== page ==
Thursday, 20 February 2003

ARMENIA POLL GOES TO RUN-OFF

Published in News Digest

By empty (2/20/2003 issue of the CACI Analyst)

Armenian President Robert Kocharyan has narrowly failed to garner enough votes to win Wednesday\'s election outright, election officials have announced. Voting in the presidential poll will have to go to a second round after Mr Kocharyan apparently received 49.8% of ballots.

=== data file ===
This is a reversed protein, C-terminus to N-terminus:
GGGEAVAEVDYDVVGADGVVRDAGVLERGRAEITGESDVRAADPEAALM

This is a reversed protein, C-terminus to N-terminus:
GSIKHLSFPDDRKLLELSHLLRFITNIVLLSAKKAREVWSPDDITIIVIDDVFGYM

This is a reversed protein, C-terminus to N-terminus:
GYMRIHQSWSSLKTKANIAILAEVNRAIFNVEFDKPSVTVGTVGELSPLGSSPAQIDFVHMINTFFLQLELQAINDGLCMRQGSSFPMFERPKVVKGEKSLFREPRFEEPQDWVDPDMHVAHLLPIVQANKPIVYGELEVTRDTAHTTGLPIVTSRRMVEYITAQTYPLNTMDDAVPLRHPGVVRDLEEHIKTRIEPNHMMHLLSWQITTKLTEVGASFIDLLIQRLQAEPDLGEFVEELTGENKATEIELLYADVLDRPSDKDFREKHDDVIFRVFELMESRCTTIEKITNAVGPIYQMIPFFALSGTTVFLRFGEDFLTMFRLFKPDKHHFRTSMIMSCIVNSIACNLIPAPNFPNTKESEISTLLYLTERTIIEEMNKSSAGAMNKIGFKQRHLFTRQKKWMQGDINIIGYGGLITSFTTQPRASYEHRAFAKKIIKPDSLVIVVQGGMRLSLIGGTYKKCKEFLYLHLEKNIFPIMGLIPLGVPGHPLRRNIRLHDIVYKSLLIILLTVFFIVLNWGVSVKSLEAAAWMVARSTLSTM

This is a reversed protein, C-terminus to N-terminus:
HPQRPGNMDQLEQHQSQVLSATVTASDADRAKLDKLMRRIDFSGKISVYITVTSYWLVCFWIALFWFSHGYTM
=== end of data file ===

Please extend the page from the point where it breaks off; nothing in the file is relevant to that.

Armenian President Robert Kocharyan has narrowly failed to garner enough votes to win Wednesday\'s election outright, election officials have announced. Voting in the presidential poll will have to go to a second round after Mr Kocharyan apparently received 49.8% of ballots. The announcement came after protests by thousands of opposition supporters in the capital Yerevan when early results suggested 49-year-old Mr Kocharyan would avoid a run-off vote. Opposition candidates said they would refuse to recognise the result, alleging widespread fraud. Riot police formed a chain around the election commission building to prevent the protesters from entering. The latest result means that Mr Kocharyan, will face his strongest challenger, Stepan Demirchyan, in a second round scheduled for 5 March. He is the son of former parliament speaker Karen Demirchyan - one of eight people killed in a 1999 parliamentary massacre. Mr Demirchyan won 27.7% of the vote on an anti-corruption platform, capitalising on the popularity of his father, a Soviet-era Communist party boss who lost to Mr Kocharyan in the 1998 election. International observers from the Organisation for Security and Co-operation in Europe (OSCE) and the Parliamentary Assembly of the Council of Europe (PACE) said Wednesday\'s election was marred by significant irregularities. Peter Eicher, who head the OSCE\'s 200-strong team from 35 countries, also spoke of a pre-election period marred by intimidation, and manipulation including a serious incident of violence in which an opposition campaign manager was stabbed. However, a team of observers from former Soviet republics described the elections as free, transparent and democratic. Mr Kocharyan is credited with bringing a measure of stability to the country. Electricity and natural gas supplies have been widely restored under his presidency, and pensions have begun to be paid on time. Poverty, however, is widespread, with average monthly salaries of about $40. Correspondents say the second round could be close, as he will face a single opposition candidate, rather than the eight who stood on Wednesday. (BBC)
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